The grappling approach is all about having a more compassionate and forgiving attitude to yourself and your struggles as well as a different attitude to risk-taking and experimenting.
It’s about allowing yourself to feel excited, and hopeful, and optimistic, and delighted.
It’s about being curious and willingly following the threads of your curiosity down little alleyways of exploration, even though there will sometimes be dead ends.
It’s about looking at things afresh and turning something upside down (perhaps literally) so that you can get a new surge of energy and excitement about it.
It’s about giving yourself permission to make mistakes and not expecting every single piece of art you make to delight you (or other people) and accepting that no matter how skilled you are, there will be plenty of pieces that you will throw away (or perhaps rip up and repurpose as collage materials.)
It’s about letting yourself sometimes feel disappointed with what you’ve done, and yet, instead of beating yourself up, cheerfully forgiving yourself.
I’m a psychotherapist as well as an artist, and I always notice the overlaps between the two fields. I love the way that art-making using the grappling approach can be a powerful way of practising skills for living in a happier, more fulfilling way.
When we can be flexible in adapting to challenges, when we can tolerate a wide range of feelings (whether joy, disappointment or whatever), when we can keep on seeing things in fresh ways instead of always viewing things from a single, fixed perspective, and when we can feel grateful and appreciative when things go well and forgive ourselves when things go wrong, we can enjoy the all-important resilience that is part of good mental health and happiness.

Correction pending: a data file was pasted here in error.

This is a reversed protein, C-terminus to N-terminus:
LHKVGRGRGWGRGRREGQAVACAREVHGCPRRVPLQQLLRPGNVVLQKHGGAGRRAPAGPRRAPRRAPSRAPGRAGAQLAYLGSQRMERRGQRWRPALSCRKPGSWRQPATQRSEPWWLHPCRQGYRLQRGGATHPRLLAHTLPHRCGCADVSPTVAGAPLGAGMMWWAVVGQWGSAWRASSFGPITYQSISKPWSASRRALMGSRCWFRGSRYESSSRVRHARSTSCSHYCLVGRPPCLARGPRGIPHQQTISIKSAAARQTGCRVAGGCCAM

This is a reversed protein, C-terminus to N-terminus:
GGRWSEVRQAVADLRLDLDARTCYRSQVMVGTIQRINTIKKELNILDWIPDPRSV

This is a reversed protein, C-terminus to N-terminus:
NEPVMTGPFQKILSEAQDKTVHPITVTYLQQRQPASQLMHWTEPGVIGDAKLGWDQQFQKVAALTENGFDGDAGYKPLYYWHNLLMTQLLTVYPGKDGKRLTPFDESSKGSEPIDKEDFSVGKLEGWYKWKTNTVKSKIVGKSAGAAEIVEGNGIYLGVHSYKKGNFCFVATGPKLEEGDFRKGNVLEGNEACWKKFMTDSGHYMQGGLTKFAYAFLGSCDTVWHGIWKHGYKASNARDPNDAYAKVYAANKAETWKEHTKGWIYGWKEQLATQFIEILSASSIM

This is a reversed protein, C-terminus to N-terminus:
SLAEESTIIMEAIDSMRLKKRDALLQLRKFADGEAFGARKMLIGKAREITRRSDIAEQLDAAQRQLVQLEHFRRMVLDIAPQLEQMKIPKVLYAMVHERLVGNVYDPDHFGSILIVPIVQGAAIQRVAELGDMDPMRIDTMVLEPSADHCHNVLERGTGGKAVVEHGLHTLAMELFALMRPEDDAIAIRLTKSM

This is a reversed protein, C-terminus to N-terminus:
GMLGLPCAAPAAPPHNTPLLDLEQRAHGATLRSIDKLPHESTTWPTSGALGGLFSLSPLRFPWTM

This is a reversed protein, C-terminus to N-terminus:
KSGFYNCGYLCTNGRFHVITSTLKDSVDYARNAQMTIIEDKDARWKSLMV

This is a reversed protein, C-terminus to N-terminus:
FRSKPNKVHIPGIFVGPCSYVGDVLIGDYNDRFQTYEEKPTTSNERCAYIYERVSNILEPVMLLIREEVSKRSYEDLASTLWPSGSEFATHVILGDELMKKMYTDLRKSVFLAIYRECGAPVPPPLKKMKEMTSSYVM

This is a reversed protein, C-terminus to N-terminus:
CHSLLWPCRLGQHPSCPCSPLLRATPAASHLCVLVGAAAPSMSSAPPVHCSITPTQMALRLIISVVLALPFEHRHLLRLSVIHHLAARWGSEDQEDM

Next time you are drawing, painting or whatever, and you realise you are feeling a bit bored or frustrated, remember that you have now arrived at a glorious, exciting choice-point. Will you plod along dully; will you let yourself be beaten up by your inner critic; or will you get grappling? The more you practise grappling, the better you’ll understand and experience its potential.
The grappling approach is a win-win way of doing things: it helps you feel better because you’re both being kind to yourself and pushing your boundaries.
And sometimes, yes, there’s another wonderful benefit: when you spark your creativity through grappling, you may find yourself making artworks that thrill you, surprise you and that feel deeply meaningful.
How good would that feel?
What do you usually do when you’re feeling bored or frustrated with your creative projects? How do you usually get out of the rut? Share with me in the comments!
Wendy Bailey says
Superb advice xx
Emma Cameron says
Thanks Wendy! I know you’re someone who really loves diving into her creativity, and does so with fabulous energy and passion, so I feel honoured that you have enjoyed this post.
Nicky Sheales says
Thanks Emma, wise words!